The day opened with a panel discussion on regional and governmental responses in ensuring safe migrant labor practices, as well as identifying and addressing the needs of trafficked persons across ASEAN. The panelists included Mr. James Nayagam, Commissioner of the Human Rights Commission of Malaysia, H.E. Ms. Chongchith Chantharanonh, Lao PDR’s Representative on Children’s Rights to the ACWC, and Mr. Alexander Lorenzo, who acted as discussant based on his perspectives working with the Philippine Center for Transnational Crime, which is the SOMTC Philippines Secretariat. Mr. Nayagam emphasized the Human Rights Commission’s efforts to influence not only the Malaysian government, but also the wider public. Regarding regional institutions, he noted, “We can go around on cordial relationships, and we have achieved nothing,” insisting instead that ASEAN and AICHR “should have ownership and take responsibility” over the issue of trafficking in persons. H.E. Ms. Chongchith presented the ACWC’s plans for a new baseline assessment report on member states’ efforts to address the needs of trafficking victims, especially women and children. Mr. Lorenzo noted the “big challenge in cross-border control” as ASEAN integration proceeds this year, and he stressed the need for a joint rescue force, joint enforcement, and “real partnership” across ASEAN.

    Following the first panel, the conference held a break-out session in two streams. The first stream discussed "lessons learned" for ASEAN based on the legal protections against preventing slavery and human trafficking from around the world, while the second stream centered on the tools and resources that private companies can utilize to ensure they address slavery and trafficking.

    Two plenary sessions after lunch focused on details often left out of the dialogue on trafficking in persons. The first discussion was led with an insightful presentation from Ms. Jessie Brunner, of the WSD HANDA Center for Human Rights and International Justice at Stanford University, on the normative, methodological, and technical challenges to data collection on human trafficking in ASEAN. She presented her research on the commonly used data and methodologies concerning prevalence and scale, and she noted a “gap between what’s on paper and what happens in implementation.” She encouraged ASEAN to share methodologies and encourage them to “get local.” A second plenary session dealt with the survivor’s perspective. Mr. Yunus Hussein, deputy of Indonesia’s Task Force on Preventing and Eradicating Illegal, Unreported, and Unregulated Fishing, presented details of the recent cases of victims in Benjina, Ambon, and other Indonesian fisheries. Mr. Syaipul Anas, from an Indonesian non-governmental organization, Migrant Care, spoke about his own experience as a victim of trafficking in Korea, and he provided important insight into the suffering and needs of victims across Indonesia and ASEAN.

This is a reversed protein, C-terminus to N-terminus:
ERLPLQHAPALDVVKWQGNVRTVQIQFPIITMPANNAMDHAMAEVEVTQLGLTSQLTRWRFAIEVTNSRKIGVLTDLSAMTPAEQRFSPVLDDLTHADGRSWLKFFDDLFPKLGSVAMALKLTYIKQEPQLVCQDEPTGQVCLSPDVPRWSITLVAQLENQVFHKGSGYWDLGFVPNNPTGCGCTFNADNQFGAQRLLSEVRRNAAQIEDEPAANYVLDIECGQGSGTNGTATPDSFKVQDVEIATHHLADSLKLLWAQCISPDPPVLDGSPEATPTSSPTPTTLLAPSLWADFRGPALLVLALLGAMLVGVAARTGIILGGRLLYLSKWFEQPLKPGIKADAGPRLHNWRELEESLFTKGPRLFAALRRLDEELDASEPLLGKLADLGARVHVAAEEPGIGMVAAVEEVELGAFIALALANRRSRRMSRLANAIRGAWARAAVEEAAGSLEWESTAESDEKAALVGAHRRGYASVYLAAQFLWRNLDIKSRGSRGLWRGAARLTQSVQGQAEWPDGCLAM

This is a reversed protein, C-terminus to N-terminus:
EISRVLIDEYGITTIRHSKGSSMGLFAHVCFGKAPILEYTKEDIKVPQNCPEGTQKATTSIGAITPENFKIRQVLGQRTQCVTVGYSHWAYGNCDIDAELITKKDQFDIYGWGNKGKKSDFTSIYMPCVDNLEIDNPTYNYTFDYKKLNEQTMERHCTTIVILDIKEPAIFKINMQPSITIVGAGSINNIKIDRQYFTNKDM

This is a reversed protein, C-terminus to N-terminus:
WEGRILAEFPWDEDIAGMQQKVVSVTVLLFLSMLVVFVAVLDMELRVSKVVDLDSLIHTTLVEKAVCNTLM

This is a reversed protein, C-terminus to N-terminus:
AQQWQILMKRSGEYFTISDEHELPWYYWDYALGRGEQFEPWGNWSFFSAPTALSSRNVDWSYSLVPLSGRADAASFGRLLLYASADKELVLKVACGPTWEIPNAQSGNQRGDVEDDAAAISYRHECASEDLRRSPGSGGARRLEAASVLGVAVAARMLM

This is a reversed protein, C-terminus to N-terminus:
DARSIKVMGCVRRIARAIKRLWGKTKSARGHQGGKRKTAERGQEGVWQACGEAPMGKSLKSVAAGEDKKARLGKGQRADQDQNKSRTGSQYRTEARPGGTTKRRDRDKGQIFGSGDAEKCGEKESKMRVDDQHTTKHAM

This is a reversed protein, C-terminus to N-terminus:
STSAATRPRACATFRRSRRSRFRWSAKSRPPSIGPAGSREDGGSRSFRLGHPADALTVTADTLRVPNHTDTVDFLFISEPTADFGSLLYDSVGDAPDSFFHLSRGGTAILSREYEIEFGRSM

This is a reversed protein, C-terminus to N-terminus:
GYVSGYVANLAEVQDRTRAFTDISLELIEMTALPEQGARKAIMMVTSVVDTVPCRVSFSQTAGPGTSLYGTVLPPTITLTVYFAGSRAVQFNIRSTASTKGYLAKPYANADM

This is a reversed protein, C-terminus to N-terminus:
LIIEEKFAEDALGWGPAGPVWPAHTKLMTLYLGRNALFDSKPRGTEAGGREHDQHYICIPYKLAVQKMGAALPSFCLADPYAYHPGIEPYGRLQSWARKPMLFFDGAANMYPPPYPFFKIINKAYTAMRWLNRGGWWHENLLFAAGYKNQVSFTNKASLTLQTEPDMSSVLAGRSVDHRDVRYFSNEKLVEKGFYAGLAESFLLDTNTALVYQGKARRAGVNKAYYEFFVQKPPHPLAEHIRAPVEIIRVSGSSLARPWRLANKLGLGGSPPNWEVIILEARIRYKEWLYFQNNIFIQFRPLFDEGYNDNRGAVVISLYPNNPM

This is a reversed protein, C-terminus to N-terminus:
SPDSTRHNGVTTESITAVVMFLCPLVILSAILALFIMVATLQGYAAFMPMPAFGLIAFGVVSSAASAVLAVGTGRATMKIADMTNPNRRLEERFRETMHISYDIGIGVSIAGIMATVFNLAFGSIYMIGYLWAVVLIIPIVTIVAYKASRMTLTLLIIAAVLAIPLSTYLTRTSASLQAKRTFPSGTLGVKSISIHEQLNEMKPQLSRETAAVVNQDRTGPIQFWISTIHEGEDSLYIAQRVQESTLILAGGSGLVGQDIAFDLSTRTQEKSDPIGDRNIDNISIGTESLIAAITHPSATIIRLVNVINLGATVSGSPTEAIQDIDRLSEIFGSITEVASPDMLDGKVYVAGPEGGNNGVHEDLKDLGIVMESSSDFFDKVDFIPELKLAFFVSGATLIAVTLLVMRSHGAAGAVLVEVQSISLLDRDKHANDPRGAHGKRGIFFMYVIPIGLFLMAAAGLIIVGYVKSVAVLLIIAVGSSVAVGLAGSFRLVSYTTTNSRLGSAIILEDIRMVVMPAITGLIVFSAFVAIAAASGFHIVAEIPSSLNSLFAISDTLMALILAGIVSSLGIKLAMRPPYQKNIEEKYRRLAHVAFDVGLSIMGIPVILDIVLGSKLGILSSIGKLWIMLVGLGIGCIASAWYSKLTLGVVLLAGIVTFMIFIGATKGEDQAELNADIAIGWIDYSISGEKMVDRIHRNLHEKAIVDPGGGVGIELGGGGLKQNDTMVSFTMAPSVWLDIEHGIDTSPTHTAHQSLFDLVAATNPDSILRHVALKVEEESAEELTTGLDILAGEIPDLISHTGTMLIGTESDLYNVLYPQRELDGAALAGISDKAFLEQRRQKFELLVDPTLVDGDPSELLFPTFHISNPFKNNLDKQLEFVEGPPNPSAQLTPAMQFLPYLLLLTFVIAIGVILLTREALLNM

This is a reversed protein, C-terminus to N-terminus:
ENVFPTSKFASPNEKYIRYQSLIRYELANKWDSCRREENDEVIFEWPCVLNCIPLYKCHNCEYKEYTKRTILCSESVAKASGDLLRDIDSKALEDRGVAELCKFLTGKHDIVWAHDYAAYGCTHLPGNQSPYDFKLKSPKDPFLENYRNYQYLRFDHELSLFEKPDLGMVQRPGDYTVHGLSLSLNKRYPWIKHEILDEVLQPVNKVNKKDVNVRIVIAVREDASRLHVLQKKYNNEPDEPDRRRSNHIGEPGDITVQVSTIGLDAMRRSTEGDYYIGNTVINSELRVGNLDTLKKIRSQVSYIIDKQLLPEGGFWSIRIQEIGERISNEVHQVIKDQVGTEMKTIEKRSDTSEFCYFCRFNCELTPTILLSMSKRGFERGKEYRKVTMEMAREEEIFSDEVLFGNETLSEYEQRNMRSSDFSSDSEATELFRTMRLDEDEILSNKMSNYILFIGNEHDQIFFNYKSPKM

In the final session of the day, the Institute held a second break-out session, with participants dividing this time into three groups focused on each of the relevant ASEAN institutions: AICHR, ACWC, and ACMW. Representatives from each of the bodies presented their work thus far and discussed cross-collaboration on the matter of trafficking in persons. Other interested participants had the opportunity to directly engage with the representatives on a host of fascinating topics.